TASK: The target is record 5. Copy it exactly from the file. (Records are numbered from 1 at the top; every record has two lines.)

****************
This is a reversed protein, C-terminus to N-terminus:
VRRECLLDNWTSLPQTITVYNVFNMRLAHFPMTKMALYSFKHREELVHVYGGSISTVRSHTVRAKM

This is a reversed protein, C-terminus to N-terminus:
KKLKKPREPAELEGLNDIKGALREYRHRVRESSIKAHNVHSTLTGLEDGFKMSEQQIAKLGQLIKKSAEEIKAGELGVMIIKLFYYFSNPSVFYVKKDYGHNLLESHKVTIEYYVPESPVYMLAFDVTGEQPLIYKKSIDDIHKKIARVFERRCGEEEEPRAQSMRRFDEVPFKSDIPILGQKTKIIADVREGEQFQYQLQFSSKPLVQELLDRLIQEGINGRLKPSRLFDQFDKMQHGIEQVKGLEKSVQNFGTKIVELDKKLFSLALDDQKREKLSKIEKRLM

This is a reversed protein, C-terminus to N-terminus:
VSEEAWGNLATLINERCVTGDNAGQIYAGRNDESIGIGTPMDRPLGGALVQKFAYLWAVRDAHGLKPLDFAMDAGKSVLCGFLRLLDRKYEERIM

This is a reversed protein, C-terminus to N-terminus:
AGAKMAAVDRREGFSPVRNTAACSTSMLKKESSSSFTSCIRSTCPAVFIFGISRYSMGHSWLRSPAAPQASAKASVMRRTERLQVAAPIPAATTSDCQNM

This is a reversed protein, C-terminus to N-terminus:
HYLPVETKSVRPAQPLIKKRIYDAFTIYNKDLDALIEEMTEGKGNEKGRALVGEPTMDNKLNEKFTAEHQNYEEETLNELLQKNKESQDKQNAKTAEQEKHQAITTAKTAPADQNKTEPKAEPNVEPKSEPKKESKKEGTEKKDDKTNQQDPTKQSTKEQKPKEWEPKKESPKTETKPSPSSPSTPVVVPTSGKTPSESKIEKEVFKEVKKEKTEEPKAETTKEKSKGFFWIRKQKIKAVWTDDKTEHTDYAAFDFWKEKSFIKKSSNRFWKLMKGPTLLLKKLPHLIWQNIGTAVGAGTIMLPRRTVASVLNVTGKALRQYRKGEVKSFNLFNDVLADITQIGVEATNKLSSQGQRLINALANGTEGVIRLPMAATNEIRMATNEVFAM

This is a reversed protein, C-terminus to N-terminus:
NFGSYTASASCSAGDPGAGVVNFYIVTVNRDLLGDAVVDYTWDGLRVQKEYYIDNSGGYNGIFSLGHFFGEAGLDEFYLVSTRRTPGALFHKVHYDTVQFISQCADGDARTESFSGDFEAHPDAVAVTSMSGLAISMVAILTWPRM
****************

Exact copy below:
This is a reversed protein, C-terminus to N-terminus:
HYLPVETKSVRPAQPLIKKRIYDAFTIYNKDLDALIEEMTEGKGNEKGRALVGEPTMDNKLNEKFTAEHQNYEEETLNELLQKNKESQDKQNAKTAEQEKHQAITTAKTAPADQNKTEPKAEPNVEPKSEPKKESKKEGTEKKDDKTNQQDPTKQSTKEQKPKEWEPKKESPKTETKPSPSSPSTPVVVPTSGKTPSESKIEKEVFKEVKKEKTEEPKAETTKEKSKGFFWIRKQKIKAVWTDDKTEHTDYAAFDFWKEKSFIKKSSNRFWKLMKGPTLLLKKLPHLIWQNIGTAVGAGTIMLPRRTVASVLNVTGKALRQYRKGEVKSFNLFNDVLADITQIGVEATNKLSSQGQRLINALANGTEGVIRLPMAATNEIRMATNEVFAM